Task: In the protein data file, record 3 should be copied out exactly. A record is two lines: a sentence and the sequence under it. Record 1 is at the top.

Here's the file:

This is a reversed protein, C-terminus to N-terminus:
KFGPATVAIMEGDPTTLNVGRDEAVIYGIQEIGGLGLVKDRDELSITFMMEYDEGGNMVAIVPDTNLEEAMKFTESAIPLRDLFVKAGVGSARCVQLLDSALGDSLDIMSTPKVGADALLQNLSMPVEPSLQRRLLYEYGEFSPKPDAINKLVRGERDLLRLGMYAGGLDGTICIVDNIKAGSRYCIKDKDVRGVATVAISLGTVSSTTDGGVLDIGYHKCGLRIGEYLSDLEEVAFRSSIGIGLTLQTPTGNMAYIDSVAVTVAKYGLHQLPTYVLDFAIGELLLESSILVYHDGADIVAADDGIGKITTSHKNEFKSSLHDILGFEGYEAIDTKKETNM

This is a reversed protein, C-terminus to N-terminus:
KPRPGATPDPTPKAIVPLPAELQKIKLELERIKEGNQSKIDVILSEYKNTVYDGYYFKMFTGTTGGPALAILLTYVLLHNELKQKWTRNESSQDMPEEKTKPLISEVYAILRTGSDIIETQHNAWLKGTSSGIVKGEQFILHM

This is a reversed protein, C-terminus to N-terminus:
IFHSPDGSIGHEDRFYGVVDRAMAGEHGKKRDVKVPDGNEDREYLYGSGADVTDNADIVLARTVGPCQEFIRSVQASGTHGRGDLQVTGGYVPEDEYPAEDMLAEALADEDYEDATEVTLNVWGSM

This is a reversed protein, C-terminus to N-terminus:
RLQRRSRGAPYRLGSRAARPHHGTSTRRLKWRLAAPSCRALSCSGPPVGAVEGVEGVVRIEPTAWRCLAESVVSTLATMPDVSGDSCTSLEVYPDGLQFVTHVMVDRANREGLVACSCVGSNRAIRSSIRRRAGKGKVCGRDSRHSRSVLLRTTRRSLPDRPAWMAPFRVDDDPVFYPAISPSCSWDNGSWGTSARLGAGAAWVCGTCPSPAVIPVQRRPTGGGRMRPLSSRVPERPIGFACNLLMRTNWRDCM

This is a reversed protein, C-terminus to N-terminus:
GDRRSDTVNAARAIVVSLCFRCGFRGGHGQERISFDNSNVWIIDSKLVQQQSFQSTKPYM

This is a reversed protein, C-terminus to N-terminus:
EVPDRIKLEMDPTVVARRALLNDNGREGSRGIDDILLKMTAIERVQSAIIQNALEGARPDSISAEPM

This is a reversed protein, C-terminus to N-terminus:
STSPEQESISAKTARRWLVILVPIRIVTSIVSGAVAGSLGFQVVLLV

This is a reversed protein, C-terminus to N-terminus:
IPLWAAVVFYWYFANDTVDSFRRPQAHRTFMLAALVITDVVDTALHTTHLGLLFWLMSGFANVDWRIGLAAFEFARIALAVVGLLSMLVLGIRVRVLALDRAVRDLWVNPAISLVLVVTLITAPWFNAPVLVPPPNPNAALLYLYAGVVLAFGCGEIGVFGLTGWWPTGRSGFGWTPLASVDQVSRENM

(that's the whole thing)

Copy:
This is a reversed protein, C-terminus to N-terminus:
IFHSPDGSIGHEDRFYGVVDRAMAGEHGKKRDVKVPDGNEDREYLYGSGADVTDNADIVLARTVGPCQEFIRSVQASGTHGRGDLQVTGGYVPEDEYPAEDMLAEALADEDYEDATEVTLNVWGSM